Jan Gougeon’s monumental launch occurred in July of 2011, over a decade after the birth of the project. Jan passed away on December 18, 2012. We miss him. —ED
by Grace Ombry
Ten years ago in Epoxyworks 17, we published the photo below with the following caption: In the recess of the Gougeon boat shop loft, something unusual is taking shape out of plywood, foam, carbon fiber and epoxy. There is a minimum of plans and drawings. It evolves, piece by piece, mostly from its creator’s head. It’s not a trimaran. Not exactly a catamaran. Technical you probably wouldn’t call this a hull. It’s more of a fuselage. (There is an aircraft canopy involved.) For now, let’s call it Project J. We’ll keep an eye on this project in coming issues and see what develops.
Project J, later upgraded to the nickname Project X, was christened Strings
Jan’s goals for his “folding cat with a fuselage” were that it be easy to sail solo or double-handed, self-righting, trailerable, with a shallow draft, and have a big enough footprint to be a serious offshore contender. The most important criteria? “You don’t have to be a spring chicken to sail it,” Jan said.
Left—Interior galley area looking aft toward the two bunks under the cockpit. The interior was coated with white tinted epoxy before the deck was installed.
Middle—Jan applies thickened epoxy adhesive to the tops of the bulkheads and side fuselage skins before the deck is installed. The main bulkheads were 1/16” plywood over 1″ foam with interior wood trusses, covered with carbon fiber skins. Heavy bulkheads have an additional three layers of carbon on each side.
Right—Jan and Greg Bull carefully place the deck skin over the front of the fuselage.
Strings meets all of Jan’s goals, from the sleek pair of 39′ 7″ foldable hulls flanking the fuselage, which rides high and dry about 2′ above the waterline, to the soon-to-be-made roller reefing mainsail and roller furling/ reefing jib. When folded for trailering, the boat is just over 8′ wide. The fuselage is small but has an effective galley. Jan said the cabin “Can sleep four very friendly people with enough room left over for each to bring along a toothbrush and a sandwich.”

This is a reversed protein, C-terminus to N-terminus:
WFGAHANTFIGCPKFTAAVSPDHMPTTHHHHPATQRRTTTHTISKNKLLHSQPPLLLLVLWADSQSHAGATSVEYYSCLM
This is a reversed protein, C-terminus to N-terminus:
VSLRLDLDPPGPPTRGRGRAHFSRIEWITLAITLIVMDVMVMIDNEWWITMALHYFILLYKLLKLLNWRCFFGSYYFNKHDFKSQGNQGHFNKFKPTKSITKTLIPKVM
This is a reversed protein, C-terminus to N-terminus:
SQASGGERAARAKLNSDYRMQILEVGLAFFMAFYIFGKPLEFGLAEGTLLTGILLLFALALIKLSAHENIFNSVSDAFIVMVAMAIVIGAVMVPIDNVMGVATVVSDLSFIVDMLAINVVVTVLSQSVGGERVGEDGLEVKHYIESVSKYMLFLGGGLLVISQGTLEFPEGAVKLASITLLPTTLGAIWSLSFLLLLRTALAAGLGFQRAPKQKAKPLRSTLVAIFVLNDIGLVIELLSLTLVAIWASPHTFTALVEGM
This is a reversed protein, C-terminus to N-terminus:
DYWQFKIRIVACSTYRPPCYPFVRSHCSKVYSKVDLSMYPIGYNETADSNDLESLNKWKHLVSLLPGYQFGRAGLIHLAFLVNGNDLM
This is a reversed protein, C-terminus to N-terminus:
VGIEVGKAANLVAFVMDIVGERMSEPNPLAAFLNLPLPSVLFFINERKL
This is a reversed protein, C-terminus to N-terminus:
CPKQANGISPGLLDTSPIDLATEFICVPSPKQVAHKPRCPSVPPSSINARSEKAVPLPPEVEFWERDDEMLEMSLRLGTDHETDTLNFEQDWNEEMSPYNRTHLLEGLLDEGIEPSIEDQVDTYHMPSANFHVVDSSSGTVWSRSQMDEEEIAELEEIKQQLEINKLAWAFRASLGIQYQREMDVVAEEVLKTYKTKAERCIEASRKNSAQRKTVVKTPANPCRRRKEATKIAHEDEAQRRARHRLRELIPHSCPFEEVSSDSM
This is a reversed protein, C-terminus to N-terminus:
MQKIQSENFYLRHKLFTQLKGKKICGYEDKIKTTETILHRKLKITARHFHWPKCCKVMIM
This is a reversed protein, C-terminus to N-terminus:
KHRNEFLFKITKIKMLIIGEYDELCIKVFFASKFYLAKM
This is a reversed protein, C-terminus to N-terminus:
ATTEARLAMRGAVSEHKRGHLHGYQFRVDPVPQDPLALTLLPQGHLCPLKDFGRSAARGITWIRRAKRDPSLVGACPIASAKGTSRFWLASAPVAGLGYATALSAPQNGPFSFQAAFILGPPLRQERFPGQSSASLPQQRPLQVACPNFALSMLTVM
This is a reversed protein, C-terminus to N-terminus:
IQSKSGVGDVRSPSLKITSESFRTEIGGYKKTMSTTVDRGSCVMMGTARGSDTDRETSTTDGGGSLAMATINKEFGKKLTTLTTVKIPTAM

|LOA 39′ 7″
Draft – boards up 9″
Draft – boards down 4’9″
Displacement 2,000 lbs
Sail area upwind 575 sq ft
Sail area downwind 1,000 sq ft
|Jan fitting thin bulkheads to support the cockpit seat backs. These carbon/plywood panels made stiff, light building blocks. The lightweight fuselage skins were built of 1/2″, 7 lb per cubic foot foam with a layer of carbon oriented at 45° on each side. The corner pieces were laminated over a section of 12″ PVC pipe and the deck, sides and bottom pieces were laminated in a generic curved female mold. Jan trimmed, bent and stitched together these basic panels over the lofted frames and bulkheads that were mounted to a strongback. Years later, when the fuselage was assembled to its final shape, another layer of carbon was applied to the exterior. Extra layers of carbon were built-up at key structural areas.|
Single and double-handed sailing are accommodated by the roller furling sails, self-draining fuselage, easily filled and emptied water ballast in the hulls. From the rigging to the hulls, to the ballast and the rudders, everything is controlled like a big marionette by lines to the cockpit—hence the name, Strings.